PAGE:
To my fellow OT professionals:
Our mission is to think holistically about the health of our patients, so we can guide them through the healing process.
On some level, we are accustomed to thinking about how environments and societal factors affect patients’ overall health. But, when it comes to understanding and confronting how racism and racial injustices are impacting our patients, we have much work to do.
The deaths of Ahmaud Arbery, George Floyd, and Breonna Taylor (along with many other people of color) have continued to underscore the reality that we have a societal sickness that must be confronted.
Racial injustice is hurting our patients—and, as a predominantly white, female, and middle-class profession, we have fallen short in taking action.
We have not done enough to understand and confront our own internal biases.
We have not done enough to diversify our profession, nor the voices within it.
We have been too complicit in working within larger health systems that perpetuate racial disparities.
And, because of this, we have not been able to fulfill our mission of providing the highest level of care and healing to our patients.
There is much healing and change that needs to happen.
Yet, I believe we are uniquely equipped to confront the chronic condition of racism. After all, helping people heal and change is our life’s work. And, the same skills we use with our patients uniquely position us to challenge our innate biases, improve our profession, and reimagine our society.
As occupational therapists, we know that change often begins at the person-level. We all have implicit biases, and we owe it to our patients, our profession, and ourselves to recognize and address them. We humans are hard-wired to make quick judgments, so we need to take time to slow down, look each patient in the eyes, and truly listen. By doing so, we can fully process the complexity of every life before us, and we can truly feel the weight of guiding patients toward better health.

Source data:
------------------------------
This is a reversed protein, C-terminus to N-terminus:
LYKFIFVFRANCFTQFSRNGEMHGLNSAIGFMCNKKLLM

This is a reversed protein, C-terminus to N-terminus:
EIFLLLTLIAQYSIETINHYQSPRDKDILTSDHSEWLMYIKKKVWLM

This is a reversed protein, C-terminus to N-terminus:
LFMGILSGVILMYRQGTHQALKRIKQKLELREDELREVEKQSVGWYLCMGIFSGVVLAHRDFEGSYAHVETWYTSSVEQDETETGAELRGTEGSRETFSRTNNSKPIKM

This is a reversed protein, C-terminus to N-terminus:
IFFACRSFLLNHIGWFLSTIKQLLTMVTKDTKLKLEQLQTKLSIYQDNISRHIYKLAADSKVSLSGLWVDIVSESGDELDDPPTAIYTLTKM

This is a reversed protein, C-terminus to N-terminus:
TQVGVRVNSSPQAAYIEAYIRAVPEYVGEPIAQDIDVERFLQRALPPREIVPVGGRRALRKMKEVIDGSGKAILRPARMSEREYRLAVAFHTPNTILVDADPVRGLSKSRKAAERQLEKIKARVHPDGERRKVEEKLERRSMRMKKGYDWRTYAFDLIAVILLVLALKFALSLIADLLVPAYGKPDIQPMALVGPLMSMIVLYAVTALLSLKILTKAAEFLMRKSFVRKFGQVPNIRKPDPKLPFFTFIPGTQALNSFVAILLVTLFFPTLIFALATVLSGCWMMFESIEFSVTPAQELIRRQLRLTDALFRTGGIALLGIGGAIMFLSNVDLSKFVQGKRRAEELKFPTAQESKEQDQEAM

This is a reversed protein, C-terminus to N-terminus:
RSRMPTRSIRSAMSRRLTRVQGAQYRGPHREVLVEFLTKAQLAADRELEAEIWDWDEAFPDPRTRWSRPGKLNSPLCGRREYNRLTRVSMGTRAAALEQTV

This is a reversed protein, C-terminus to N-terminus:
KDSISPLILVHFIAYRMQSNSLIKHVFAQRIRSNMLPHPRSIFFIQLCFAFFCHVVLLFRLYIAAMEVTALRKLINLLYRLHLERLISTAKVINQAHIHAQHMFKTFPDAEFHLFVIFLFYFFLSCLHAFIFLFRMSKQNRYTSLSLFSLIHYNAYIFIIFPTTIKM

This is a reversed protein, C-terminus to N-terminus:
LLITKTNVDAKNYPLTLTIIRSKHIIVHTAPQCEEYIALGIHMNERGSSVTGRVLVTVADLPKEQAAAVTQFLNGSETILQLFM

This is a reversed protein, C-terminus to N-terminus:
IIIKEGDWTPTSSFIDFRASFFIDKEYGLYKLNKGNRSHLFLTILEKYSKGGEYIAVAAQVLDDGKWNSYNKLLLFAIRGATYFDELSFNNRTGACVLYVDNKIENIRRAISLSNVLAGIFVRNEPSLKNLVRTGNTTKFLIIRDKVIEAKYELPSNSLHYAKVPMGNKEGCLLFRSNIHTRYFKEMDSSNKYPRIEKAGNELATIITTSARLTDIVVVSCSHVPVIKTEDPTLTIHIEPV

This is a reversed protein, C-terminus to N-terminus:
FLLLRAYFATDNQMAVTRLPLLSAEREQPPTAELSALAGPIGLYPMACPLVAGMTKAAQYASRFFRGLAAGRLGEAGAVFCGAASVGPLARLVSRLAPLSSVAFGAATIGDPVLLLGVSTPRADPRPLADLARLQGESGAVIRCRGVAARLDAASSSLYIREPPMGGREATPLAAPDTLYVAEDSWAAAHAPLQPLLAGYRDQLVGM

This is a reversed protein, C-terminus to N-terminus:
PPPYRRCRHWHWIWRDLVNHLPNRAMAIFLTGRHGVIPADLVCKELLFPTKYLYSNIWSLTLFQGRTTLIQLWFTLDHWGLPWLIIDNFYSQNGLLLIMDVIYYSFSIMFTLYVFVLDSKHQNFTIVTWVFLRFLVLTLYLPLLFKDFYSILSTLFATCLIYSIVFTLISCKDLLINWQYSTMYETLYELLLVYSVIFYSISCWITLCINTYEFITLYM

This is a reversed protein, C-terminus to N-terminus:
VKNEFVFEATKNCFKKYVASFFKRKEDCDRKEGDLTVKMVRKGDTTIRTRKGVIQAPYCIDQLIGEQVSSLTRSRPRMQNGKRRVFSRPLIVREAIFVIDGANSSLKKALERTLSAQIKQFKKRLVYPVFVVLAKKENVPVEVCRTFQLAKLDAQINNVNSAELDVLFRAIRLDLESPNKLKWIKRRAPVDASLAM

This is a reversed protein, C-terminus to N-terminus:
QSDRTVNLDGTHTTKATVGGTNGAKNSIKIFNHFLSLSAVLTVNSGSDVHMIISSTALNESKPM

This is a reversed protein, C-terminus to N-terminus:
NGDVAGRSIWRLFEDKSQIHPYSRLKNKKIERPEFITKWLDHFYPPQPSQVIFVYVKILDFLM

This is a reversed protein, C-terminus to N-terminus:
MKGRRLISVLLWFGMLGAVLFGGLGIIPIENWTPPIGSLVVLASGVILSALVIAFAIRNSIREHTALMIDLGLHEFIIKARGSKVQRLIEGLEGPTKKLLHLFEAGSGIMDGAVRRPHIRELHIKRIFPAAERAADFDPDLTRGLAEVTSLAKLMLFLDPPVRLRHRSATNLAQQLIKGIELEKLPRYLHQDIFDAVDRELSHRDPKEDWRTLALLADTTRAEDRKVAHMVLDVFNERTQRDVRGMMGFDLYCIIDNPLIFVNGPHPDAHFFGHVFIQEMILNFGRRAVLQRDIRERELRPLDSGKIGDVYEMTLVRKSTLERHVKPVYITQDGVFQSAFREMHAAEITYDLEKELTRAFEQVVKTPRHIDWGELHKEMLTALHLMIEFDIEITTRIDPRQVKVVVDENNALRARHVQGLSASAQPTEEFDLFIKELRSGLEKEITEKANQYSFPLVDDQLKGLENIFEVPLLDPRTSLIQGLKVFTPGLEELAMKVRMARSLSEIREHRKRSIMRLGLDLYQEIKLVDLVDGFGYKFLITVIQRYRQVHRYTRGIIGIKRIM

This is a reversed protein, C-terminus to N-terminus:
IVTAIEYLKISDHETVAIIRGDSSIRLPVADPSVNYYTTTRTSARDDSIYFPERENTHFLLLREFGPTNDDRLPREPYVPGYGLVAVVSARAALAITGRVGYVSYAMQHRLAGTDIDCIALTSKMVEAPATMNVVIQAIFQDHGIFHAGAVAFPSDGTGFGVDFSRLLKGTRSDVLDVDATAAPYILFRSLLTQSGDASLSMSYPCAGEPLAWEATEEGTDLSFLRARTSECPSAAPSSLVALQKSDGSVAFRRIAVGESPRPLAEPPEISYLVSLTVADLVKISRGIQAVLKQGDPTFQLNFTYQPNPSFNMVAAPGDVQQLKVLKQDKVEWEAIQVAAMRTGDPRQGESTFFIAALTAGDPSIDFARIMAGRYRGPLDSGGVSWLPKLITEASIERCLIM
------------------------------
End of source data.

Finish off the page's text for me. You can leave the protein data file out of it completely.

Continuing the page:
That said, we also know that looking at the person-level is not enough. We are skilled at thinking about how different environments can either set people up for success or actively work against them. When confronting racism, this is where we must turn a critical eye to our organizations and policies, so we can work to dismantle unjust systems and build better ones. We’ve probably all experienced moments where we feel compelled to advocate for our patients on a larger level, and now is the time to step into the arena and fight for needed changes.
Finally, we know that the path to change and healing is much easier to navigate when you have people to accompany you.
May we do this transformational work together as an occupational therapy profession.
May we coordinate with community groups and other professionals who are walking this same road.
May we have challenging conversations with our patients, family members, coworkers, managers, and even our CEOs.
May we work together to fix what has been broken and unjust for far too long.
Together, may we see the problems more clearly (in ourselves and in our systems) and do the work that is required to approach health holistically. Only then can we truly partner with each and every patient to fulfill what we aspire to do as occupational therapy professionals: maximize health, well-being, and quality of life for all people.
– Sarah Lyon, OT/L, Owner of OT Potential
Thank you to the OT Potential team and Brandy Archie, OTD, OTR/L, Director at AccessAble Living for your help crafting this post.
Resources for understanding how racial injustice impacts health
- How Racism Makes Us Sick– TED Talk
- Why Your Doctor Should Care about Social Justice – TED Talk
- How Structural Racism Affects Healthcare – MedPage Today article
- Racism, Healthcare, and Inequality for African Americans – Jamila Taylor shares disturbing statistics we need to address
- Why are black women at such high risk of dying from pregnancy complications? – American Heart Association article
Things you can do to support diversity and racial justice within occupational therapy
- Continue to educate your on issued related to race and occupational therapy:
- Listen to the experience of OT practitioners who are experiencing racism: Black OTs Matter
- Take steps toward equality in the clinic: OT on the Hill – Fighting Racism in the Clinic
- Donate: Coalition of Occupational Therapy Advocates for Diversity